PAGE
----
The Court of Appeals reversed. It reasoned that "it cannot be that a court is powerless under IDEA to issue injunctive relief when the school system neither appeals from nor complies with a valid administrative order and its continuing obligations." Id. at 116. The court found that such a result would "render virtually meaningless" many statutory policies under the IDEA and undermine Congressional intent. Id. It would also "undercut the integrity of the administrative process," and "produce long delays, contrary to IDEA's policies favoring prompt resolution of disputes in order to expedite the provision of FAPE to children who may be at a formative stage of their intellectual development." Id. (citing Amann v. Town of Stow, 991 F.2d 929, 932 (1st Cir.1993)). Contra Robinson v. Pinderhughes, 810 F.2d 1270, 1275 (4th Cir.1987).

    Here, W.J.W. is an eighteen year old student who allegedly possesses academic skills that remain at an elementary school level. The hearing officer issued her decision nearly a year ago, on March 11, 2010. Although the hearing officer concluded that W.J.W. lacked sufficient credits to graduate and was entitled to an additional year of educational services, it is unclear what, if any, educational placement W.J.W. is receiving for the 2010-2011 school year. The school year in dispute is now more than half way over. Dismissing Count III would result in considerable delay, contrary to the letter and spirit of the IDEA.

    Because we find that plaintiffs may seek enforcement of the hearing officer's decision under the IDEA itself, we need not reach the issue of whether this court may issue injunctive relief under § 1983 to remedy violations of the IDEA. We note that our Court of Appeals previously approved of the use of § 1983 to enforce decisions of hearing officers favorable to plaintiffs in actions under the IDEA. Jeremy H., 95 F.3d at 279-80 & n. 13. However, in A.W., the Court of Appeals later held that "Congress did not intend § 1983 to be available to remedy violations of the IDEA such as those alleged by A.W." A.W., 486 F.3d at 803. At least one judge of this court has concluded that A.W. bars a § 1983 action only where money damages are sought and that Jeremy H. is still viable where injunctive relief is requested. See C.K. v. Tredyffrin/Easttown Sch. Dist., No. 08-2571, slip op. at 4 (E.D.Pa. Mar. 20, 2010). The A.W. opinion did not mention Jeremy H., and thus it is unclear whether Jeremy H. remains good law. See United States v. Extreme Assocs., Inc., 431 F.3d 150, 155-56 (3d Cir.2005).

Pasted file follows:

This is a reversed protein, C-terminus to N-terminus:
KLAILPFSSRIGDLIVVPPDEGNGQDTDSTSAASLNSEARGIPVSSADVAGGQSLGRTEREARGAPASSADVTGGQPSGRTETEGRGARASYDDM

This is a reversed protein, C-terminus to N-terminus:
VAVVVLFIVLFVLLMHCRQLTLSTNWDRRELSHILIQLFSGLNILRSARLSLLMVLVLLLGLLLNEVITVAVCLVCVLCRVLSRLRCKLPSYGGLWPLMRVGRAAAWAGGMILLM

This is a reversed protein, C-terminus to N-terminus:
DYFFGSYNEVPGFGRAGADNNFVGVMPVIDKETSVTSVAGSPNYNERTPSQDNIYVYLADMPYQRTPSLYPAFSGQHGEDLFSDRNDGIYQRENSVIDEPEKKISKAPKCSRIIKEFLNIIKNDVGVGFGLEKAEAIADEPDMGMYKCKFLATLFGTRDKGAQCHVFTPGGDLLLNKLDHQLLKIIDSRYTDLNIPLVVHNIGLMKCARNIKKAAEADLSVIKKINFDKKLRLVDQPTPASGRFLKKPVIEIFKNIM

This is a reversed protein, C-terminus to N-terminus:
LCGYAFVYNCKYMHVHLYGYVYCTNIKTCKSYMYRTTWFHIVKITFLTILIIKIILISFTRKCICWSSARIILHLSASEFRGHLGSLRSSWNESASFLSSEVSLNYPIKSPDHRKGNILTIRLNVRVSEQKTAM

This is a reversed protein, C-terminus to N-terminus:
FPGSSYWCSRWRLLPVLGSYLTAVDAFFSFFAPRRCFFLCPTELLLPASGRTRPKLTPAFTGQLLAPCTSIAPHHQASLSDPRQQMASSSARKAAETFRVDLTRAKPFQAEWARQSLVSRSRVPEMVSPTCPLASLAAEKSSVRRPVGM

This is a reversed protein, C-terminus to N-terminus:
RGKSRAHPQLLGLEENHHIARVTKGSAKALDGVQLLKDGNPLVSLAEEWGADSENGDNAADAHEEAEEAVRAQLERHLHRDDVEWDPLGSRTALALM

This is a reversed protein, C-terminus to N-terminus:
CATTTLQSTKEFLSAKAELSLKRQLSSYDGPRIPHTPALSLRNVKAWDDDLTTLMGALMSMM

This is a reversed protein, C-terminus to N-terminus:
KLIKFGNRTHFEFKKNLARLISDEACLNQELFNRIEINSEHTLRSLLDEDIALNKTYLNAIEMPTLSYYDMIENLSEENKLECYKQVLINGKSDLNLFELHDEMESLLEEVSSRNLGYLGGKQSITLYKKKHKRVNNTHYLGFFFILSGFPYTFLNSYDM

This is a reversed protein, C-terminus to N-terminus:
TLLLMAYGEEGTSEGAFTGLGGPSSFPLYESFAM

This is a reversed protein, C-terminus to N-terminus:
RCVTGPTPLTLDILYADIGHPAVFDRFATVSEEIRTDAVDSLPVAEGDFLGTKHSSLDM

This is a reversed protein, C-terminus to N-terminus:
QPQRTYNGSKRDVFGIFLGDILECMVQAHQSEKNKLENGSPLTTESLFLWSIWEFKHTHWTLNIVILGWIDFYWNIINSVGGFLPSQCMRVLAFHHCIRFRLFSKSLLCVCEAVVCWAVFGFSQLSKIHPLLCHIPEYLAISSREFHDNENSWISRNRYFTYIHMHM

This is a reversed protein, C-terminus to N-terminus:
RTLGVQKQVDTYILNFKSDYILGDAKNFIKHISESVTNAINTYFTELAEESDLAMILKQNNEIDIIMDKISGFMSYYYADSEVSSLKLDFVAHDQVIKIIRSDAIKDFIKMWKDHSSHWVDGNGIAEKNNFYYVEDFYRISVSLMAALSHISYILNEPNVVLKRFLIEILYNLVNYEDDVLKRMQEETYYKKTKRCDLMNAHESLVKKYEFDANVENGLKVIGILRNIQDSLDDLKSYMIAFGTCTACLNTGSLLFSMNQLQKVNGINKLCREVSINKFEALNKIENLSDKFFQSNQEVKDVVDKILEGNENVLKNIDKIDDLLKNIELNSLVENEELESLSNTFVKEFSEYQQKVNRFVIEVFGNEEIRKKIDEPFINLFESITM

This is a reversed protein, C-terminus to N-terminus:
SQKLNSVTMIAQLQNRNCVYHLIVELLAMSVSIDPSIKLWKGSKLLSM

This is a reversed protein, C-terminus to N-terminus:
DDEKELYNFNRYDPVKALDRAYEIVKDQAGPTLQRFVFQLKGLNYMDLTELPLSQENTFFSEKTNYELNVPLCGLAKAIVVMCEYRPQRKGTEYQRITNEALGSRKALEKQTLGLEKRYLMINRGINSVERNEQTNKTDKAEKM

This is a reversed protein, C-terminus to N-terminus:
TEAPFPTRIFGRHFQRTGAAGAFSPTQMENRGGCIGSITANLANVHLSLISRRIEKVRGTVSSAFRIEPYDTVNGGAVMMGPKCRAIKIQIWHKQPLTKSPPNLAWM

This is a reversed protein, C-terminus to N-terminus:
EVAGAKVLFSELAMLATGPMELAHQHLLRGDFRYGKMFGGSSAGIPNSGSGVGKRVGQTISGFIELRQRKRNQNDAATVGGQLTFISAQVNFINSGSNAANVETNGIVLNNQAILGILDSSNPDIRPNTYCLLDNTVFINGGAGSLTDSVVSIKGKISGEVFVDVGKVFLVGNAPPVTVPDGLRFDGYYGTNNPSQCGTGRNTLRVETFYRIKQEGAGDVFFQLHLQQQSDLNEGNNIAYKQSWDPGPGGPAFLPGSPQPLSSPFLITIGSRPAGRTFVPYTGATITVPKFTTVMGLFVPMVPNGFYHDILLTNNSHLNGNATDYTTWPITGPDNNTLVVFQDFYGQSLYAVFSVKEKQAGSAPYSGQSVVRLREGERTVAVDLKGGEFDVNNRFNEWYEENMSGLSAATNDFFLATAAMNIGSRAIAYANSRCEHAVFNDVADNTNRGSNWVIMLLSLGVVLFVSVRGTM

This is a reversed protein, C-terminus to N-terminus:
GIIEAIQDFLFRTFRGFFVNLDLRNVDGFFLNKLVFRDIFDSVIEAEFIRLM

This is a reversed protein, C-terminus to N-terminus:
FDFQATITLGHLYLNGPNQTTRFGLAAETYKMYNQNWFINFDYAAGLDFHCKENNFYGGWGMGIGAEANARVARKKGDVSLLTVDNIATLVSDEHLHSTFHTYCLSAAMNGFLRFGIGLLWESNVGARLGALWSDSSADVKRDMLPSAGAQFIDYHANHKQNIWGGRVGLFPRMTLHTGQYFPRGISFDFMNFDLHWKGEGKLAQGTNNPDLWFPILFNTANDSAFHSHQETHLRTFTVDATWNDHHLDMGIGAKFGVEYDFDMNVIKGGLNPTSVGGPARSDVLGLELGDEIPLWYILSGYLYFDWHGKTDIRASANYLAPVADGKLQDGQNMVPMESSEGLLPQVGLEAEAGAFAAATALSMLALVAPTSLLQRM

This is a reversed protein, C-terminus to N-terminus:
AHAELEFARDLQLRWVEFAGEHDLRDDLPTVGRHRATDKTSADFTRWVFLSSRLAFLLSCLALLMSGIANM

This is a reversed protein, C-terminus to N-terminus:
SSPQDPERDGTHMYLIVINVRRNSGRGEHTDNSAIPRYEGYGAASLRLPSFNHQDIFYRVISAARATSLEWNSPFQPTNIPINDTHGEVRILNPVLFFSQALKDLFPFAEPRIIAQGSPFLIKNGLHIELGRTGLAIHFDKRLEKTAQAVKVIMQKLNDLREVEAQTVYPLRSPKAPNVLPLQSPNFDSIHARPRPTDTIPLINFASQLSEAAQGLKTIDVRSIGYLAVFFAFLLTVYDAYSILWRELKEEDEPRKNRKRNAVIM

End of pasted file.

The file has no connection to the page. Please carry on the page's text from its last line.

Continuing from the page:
Accordingly, we will deny the motion of the School District to dismiss Count III of the complaint.


    [1] However, to the extent that the plaintiffs seek an award for the fees of a parent advocate, it is barred. See AW v. East Orange Bd. of Educ., 248 Fed.Appx. 363, 365 (2007) (citing Arlington Cent. Sch. Dist. Bd. of Educ. v. Murphy, 548 U.S. 291, 300-03, 126 S. Ct. 2455, 165 L. Ed. 2d 526 (2006)).

Document Info

DocketNumber: Civil Action No. 10-2749

Citation Numbers: 768 F. Supp. 2d 779

Judges: Harvey Bartle III

Filed Date: 2/2/2011

Precedential Status: Precedential

Modified Date: 3/3/2016

Authorities (33)

DS EX REL. DS v. Bayonne Bd. of Educ. , 602 F.3d 553 ( 2010 )

Richards v. United States , 369 U.S. 1 ( 1962 )

Griffin v. Oceanic Contractors, Inc. , 458 U.S. 564 ( 1982 )

Hensley v. Eckerhart , 461 U.S. 424 ( 1983 )

Smith v. Robinson , 468 U.S. 992 ( 1984 )

Blanchard v. Bergeron , 489 U.S. 87 ( 1989 )

Texas Teachers Assn. v. Garland School Dist. , 489 U.S. 782 ( 1989 )

Farrar v. Hobby , 506 U.S. 103 ( 1992 )

Arlington Central School Dist. Bd. of Ed. v. Murphy , 548 U.S. 291 ( 2006 )

Bell Atlantic Corp. v. Twombly , 550 U.S. 544 ( 2007 )

Ashcroft v. Iqbal , 556 U.S. 662 ( 2009 )

Fitzgerald v. Barnstable School Comm. , 555 U.S. 246 ( 2009 )

bent-e-mortensen-and-lise-lotte-mortensen-his-wife-individually-and-on , 549 F.2d 884 ( 1977 )

board-of-education-of-the-east-windsor-regional-school-district-in-no , 808 F.2d 987 ( 1986 )

charles-robinson-and-rita-harrington-v-alice-g-pinderhughes , 810 F.2d 1270 ( 1987 )

marilyn-arons-v-new-jersey-state-board-of-education-ronald-i-parker , 842 F.2d 58 ( 1988 )

vivian-m-rode-and-jay-c-hileman-v-nicholas-g-dellarciprete-john , 892 F.2d 1177 ( 1990 )

Richard Amann v. Town of Stow , 991 F.2d 929 ( 1993 )

Pension Benefit Guaranty Corporation v. White Consolidated ... , 998 F.2d 1192 ( 1993 )

stephen-komninos-an-infant-by-his-guardian-ad-litem-thomas-komninos , 13 F.3d 775 ( 1994 )

View All Authorities »